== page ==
Partial treatment interruption of protease inhibitor-based highly active antiretroviral therapy regimens in HIV-infected children

Division of Infectious Diseases, Department of Pediatrics, Jacobi Medical Center and Albert Einstein College of Medicine, 1400 Pelham Parkway, Bronx, NY, USA.
JAIDS Journal of Acquired Immune Deficiency Syndromes (Impact Factor: 4.56). 03/2006; 41(3):298-303. DOI: 10.1097/01.qai.0000197078.41150.0d
Source: PubMed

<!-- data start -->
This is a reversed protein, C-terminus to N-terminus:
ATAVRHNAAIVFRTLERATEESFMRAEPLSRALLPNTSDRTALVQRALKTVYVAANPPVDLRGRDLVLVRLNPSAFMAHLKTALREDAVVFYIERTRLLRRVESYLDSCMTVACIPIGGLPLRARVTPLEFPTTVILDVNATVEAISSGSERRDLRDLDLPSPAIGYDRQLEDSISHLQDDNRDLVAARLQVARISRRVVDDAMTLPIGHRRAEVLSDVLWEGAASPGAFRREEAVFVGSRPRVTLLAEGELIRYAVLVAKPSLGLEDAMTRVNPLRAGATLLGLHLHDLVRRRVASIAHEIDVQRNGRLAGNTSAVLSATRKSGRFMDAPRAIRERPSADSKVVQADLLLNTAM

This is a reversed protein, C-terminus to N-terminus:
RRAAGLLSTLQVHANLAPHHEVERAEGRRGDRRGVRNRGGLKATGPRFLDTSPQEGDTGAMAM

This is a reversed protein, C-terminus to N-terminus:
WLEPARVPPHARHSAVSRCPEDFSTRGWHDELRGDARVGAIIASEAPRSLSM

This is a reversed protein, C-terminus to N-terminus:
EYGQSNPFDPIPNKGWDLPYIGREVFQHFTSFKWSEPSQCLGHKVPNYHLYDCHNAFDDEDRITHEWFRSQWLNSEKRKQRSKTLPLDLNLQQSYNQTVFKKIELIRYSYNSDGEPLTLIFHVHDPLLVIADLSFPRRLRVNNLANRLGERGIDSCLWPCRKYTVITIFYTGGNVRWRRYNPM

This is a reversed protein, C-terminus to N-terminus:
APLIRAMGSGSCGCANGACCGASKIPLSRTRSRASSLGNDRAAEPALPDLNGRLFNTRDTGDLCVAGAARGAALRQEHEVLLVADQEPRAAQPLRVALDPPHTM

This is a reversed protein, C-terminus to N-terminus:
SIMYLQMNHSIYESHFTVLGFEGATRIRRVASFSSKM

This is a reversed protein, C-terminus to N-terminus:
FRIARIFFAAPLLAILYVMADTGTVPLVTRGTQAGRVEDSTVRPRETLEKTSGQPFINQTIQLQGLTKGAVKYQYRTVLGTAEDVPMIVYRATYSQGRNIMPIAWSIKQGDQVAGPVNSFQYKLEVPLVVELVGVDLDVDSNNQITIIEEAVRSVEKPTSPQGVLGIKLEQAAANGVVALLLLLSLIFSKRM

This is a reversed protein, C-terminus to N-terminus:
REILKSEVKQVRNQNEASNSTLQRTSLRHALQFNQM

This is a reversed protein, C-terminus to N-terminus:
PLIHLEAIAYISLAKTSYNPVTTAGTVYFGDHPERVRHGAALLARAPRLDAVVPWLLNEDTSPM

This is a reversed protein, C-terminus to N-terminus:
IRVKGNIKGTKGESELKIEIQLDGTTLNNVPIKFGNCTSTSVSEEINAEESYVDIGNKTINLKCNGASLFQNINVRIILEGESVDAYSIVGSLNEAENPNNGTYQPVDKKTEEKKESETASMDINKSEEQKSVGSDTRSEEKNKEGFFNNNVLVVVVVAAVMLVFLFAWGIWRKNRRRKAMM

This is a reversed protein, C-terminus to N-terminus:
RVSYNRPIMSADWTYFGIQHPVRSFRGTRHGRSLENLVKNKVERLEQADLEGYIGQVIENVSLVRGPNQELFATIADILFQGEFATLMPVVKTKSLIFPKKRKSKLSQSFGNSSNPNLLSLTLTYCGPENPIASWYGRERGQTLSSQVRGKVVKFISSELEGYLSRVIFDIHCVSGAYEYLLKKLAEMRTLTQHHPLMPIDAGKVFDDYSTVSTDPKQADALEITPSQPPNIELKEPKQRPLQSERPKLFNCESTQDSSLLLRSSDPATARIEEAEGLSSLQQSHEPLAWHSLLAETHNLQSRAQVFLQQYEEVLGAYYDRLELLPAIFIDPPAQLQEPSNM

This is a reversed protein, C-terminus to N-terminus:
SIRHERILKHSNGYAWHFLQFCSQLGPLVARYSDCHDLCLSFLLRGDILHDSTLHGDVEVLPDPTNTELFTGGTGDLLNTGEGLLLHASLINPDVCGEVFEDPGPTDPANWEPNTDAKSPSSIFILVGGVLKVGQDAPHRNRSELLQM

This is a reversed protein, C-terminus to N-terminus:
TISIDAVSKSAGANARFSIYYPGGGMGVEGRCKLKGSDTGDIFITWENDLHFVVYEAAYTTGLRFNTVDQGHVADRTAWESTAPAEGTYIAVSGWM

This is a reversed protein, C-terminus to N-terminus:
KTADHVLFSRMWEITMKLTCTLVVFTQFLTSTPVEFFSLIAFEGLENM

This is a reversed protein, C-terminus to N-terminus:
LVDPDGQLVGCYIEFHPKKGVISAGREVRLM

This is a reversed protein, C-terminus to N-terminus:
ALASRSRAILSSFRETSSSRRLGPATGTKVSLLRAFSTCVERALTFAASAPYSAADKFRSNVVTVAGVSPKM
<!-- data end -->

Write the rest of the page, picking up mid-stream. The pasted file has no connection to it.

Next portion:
Treatment guidelines for HIV-infected children recommend using combinations of reverse transcriptase inhibitors (RTIs) and protease inhibitors (PIs). Successful suppression of HIV replication and adherence to these regimens are often suboptimal because of multiple factors. For patients with detectable viremia and limited treatment options, therapy simplification consisting of RTIs, referred to as partial treatment interruption (PTI), may represent a temporizing option. We describe a cohort of 26 HIV-infected children who underwent treatment simplification by discontinuing the PI and continuing therapy with 2 or more RTIs. The subjects, who were identified retrospectively, were followed for a period of 24 to 96 weeks. Data collected included clinical information, viral load, and CD4T lymphocyte percentage (CD4%) at baseline and 24, 48, and 96 weeks after PTI. Twenty-six, 21, and 11 patients were evaluated at 24, 48, and 96 weeks, respectively. No child had Centers for Disease Control and Prevention-defined disease progression, and there were no significant changes in viral loads (P > 0.5) across all study intervals after interruption of the PIs. Although most children maintained a CD4% > 15%, comparisons of CD4% at 24 and 48 weeks demonstrated a statistically significant decrease compared with baseline. Therapy simplification by PTI may provide a practical option in patients intolerant of or failing PI-based highly active antiretroviral therapy.

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